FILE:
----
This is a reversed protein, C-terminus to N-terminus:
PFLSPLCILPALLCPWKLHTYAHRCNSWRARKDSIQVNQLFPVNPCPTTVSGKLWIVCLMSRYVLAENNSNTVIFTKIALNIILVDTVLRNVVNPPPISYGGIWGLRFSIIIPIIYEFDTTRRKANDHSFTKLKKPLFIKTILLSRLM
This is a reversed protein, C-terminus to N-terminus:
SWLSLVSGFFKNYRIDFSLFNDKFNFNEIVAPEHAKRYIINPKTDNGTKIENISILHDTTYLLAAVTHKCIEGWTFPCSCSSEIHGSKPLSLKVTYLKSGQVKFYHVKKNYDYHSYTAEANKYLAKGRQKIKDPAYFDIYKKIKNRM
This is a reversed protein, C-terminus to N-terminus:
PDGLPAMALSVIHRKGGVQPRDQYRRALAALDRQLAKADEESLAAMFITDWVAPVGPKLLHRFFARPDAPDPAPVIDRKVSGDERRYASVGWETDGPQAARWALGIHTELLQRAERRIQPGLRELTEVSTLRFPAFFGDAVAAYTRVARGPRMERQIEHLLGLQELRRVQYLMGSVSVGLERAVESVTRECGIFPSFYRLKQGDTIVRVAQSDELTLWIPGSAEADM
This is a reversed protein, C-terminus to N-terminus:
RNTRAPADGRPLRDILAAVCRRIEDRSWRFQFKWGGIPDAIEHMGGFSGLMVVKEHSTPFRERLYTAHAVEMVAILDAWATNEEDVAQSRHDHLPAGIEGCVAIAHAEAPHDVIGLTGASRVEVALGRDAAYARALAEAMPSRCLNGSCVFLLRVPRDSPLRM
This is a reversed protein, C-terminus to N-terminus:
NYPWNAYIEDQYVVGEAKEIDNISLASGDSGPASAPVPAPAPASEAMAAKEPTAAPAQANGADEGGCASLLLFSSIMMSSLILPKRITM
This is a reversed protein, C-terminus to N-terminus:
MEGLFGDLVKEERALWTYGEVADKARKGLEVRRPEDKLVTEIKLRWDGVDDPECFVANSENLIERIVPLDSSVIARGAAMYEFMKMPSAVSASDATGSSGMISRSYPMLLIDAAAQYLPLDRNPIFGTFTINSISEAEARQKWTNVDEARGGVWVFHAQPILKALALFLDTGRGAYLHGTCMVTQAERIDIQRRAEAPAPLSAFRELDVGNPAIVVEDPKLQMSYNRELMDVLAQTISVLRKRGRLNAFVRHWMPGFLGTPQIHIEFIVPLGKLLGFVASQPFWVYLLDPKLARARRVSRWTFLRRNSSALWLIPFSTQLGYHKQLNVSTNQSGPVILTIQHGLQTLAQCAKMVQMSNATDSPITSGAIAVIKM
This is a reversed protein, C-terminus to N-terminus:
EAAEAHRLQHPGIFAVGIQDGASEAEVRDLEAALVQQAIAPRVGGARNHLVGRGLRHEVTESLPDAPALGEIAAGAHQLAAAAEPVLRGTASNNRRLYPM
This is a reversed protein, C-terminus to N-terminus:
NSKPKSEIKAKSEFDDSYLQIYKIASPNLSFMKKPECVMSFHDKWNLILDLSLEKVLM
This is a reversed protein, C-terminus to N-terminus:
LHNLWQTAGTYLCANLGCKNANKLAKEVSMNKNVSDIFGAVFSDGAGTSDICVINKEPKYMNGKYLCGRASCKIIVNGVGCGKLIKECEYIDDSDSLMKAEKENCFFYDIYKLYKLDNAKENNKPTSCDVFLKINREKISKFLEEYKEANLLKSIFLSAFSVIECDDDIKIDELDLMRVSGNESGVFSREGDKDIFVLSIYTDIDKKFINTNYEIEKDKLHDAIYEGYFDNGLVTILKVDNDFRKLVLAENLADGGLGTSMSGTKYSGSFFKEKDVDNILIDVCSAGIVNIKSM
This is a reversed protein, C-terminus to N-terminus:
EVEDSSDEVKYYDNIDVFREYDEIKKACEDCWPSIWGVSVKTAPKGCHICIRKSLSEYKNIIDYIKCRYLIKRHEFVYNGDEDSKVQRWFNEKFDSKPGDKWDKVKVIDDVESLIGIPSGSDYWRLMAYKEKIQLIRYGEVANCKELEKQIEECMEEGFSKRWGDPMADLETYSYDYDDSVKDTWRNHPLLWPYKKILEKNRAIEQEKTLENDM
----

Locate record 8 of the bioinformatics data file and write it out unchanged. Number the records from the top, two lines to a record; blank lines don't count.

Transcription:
This is a reversed protein, C-terminus to N-terminus:
NSKPKSEIKAKSEFDDSYLQIYKIASPNLSFMKKPECVMSFHDKWNLILDLSLEKVLM